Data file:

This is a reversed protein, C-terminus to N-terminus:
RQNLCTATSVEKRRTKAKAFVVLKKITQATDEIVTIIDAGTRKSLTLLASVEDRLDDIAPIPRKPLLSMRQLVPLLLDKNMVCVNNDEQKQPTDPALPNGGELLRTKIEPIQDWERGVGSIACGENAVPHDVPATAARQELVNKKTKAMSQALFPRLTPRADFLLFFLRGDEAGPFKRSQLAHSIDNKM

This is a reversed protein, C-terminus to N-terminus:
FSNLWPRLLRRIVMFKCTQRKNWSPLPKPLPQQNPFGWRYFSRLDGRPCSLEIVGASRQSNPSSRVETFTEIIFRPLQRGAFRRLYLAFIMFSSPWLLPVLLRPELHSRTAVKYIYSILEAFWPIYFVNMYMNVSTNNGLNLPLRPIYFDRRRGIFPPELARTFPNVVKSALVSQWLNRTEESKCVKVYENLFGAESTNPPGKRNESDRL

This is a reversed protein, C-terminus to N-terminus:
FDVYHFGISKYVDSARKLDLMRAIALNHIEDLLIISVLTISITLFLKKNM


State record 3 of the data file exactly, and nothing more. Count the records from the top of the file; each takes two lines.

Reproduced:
This is a reversed protein, C-terminus to N-terminus:
FDVYHFGISKYVDSARKLDLMRAIALNHIEDLLIISVLTISITLFLKKNM